Public art plays a central role in the practice of Jean-Pierre Morin, who is interested in its potential to incite reflection and to generate artistic and aesthetic situations. Since the late 1980s, the artist has created about thirty public artworks that stun by their monumentality and formal beauty. Morin’s work is rooted in a deep interest for materiality and form, relating to installation art through its relationship to space and site. Born in 1951, the artist studied sculpture in Saint-Jean-Port-Joli (1968-1971) and obtained a Bachelor of Fine Arts from Université Laval (1978) as well as a Master of Fine Arts in sculpture from Concordia University (1984). Since then, he has shown his work in Quebec, Toronto and the United States in twenty solo exhibitions and over 80 group exhibitions. In 2003, the Musée Régional de Rimouski showcased his work in the exhibition ” De l’objet comme poétique esthétique : Jean-Pierre Morin “, and in 2008, he won the Prix de la Fondation Monique et Robert Parizeau for his work “Trombe”, installed on the site of the Musée national des beaux-arts du Québec.
In 2016, he is the subject of a huge survey exhibition at the art center 1700 La Poste. This exhibition is accompanied by a documentary and definitive book on his career and art.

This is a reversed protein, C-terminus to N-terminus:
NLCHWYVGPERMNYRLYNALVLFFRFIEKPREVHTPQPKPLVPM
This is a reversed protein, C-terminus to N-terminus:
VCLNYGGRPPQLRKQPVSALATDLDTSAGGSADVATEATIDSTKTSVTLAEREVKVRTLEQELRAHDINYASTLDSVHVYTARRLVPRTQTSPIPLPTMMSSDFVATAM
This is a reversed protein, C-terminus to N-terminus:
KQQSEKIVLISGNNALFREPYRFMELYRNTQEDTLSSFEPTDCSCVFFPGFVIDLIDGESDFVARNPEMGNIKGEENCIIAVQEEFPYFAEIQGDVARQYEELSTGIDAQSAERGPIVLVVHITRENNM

“The fundamental guiding concept behind the creation of this project was always the meaning – indeed, the very spirit – of the place which we call the Grande Bibliothèque, or Great Library: a place where knowledge is stored and passed on. I started by thinking about the artwork’s overall aspect: given its projected location and the site’s vertical dimensions, I knew it had to be tall. From the floor at the metro level and where Espace Jeunes is located, four massive steel blocks rise up and separate slightly, so that light could show between them. At the street level, there is a piece of aluminum […] that might perhaps suggest a shower of sparks leaping out from the underground city. I also took the building materials and its architecture […] into account. Like glass, aluminum is a highly reflective material, and I wanted to retain that luminous, radiant quality. Corten steel is an interesting metal because of its strength, texture and reddish colour that contrasts with the glass and aluminum […] and accentuates the work’s visual aspect.”
Source : Artist’s description